Diabetics should be wary of consuming vitamin C as a supplement too since vitamin C supplements can trigger a rise in blood glucose in some diabetics. Plus, studies show that taking over 300 milligrams of vitamin C each day may increase the risk of dying of heart disease in diabetics.

Vitamin C also boosts iron absorption from the gut. A percentage of the population has a condition called hemochromatosis where their body absorbs and stores too much iron. Some have a milder version of the disease and don’t even know it. If these individuals take high-dose vitamin C, they’ll absorb more iron and can build up dangerous levels of iron in their liver, kidneys, and other tissues. So, it’s best to talk to a doctor before taking a vitamin C or iron supplement.

Can Vitamin C Reduce the Risk of Cardiovascular Disease?

Studies have looked at whether vitamin C lowers the risk of cardiovascular disease. If it can reduce your odds of heart disease AND lower blood pressure, that might be more reason to take it. Some studies suggest moderate benefits from taking vitamin C for heart health, however, most of these studies were observational. Randomized controlled trials show little benefit.

The Bottom Line

Evidence suggests that taking at least 500 milligrams of vitamin C daily may lead to a modest fall in blood pressure. However, there are drawbacks to taking vitamin C in supplement form, especially at high doses. Another approach would be to eat more vitamin C -rich foods including fruit. Some of the best sources are citrus fruit, kiwi, papaya, strawberries, and cantaloupe.

Some vegetables are also high in vitamin C, particularly bell peppers, broccoli, and sweet potatoes. However, cooking these vegetables destroys some of the vitamin C. Some so-called superfoods are also rich in vitamin C. These include rose hips, acerola cherries, and camu. For example, a half-cup of acerola cherries contains 822 milligrams of vitamin C. So, a cup of acerola cherries contains more than the quantity of vitamin C shown to lower blood pressure. Plus, you’re getting vitamin C in the context of food.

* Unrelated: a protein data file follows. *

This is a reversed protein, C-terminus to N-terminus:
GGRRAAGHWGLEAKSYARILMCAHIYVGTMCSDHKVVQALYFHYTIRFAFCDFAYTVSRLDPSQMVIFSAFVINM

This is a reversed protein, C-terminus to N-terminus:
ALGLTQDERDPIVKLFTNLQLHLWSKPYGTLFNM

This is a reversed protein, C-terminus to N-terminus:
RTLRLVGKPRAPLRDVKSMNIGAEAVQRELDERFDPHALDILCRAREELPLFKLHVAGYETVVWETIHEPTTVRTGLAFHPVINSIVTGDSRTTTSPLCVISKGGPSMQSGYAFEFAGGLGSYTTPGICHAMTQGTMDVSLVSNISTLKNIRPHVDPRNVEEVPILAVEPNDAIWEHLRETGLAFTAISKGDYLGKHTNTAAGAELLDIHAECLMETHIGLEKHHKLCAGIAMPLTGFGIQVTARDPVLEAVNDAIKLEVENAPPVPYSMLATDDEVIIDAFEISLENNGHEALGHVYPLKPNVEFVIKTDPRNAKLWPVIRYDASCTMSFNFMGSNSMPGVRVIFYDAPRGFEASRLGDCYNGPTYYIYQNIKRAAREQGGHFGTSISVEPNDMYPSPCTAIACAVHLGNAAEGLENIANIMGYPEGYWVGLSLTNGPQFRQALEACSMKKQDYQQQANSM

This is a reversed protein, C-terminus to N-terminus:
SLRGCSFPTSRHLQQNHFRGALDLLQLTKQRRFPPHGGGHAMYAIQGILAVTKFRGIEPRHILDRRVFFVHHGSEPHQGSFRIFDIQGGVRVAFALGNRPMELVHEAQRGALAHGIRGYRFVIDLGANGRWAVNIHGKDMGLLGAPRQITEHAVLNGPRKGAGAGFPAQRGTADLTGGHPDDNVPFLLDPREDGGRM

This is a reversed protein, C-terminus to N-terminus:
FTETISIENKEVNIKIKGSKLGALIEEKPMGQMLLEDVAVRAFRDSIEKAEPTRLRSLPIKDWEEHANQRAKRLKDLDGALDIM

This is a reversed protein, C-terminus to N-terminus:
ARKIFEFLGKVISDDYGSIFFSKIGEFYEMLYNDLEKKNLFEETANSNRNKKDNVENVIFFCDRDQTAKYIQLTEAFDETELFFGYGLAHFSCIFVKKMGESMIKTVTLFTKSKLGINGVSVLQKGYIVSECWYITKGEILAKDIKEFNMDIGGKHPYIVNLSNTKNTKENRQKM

If you include a variety of fruits and vegetables in your diet, you should be able to get enough vitamin C in your diet for a healthy heart and blood vessels. Plus, fruits and veggies are an excellent source of potassium for heart health and phytonutrients with an anti-inflammatory effect. Science now shows that inflammation is a driver of cardiovascular disease too. So, enjoy more plant-based foods!

 

References:

  • Johns Hopkins Medicine. “Big Doses of Vitamin C May Lower Blood Pressure”
  • com. “Vitamin C”
  • National Institutes of Health. “Vitamin C”
  • Am J Clin Nutr. 2012 May; 95(5): 1079–1088.Published online 2012 Apr 4. doi: 10.3945/ajcn.111.027995.
  • Can J Physiol Pharmacol. 2002 Dec;80(12):1199-202.
  • com. “Vitamin C (Ascorbic Acid)”
  • Int J Mol Sci. 2016 Aug; 17(8): 1328.Published online 2016 Aug 12. doi: 10.3390/ijms17081328.
  • 2014 Jul;235(1):9-20. doi: 10.1016/j.atherosclerosis.2014.04.004. Epub 2014 Apr 18.
  • MedLine Plus. “Vitamin C”
  • com. “20 Foods That Are High in Vitamin C”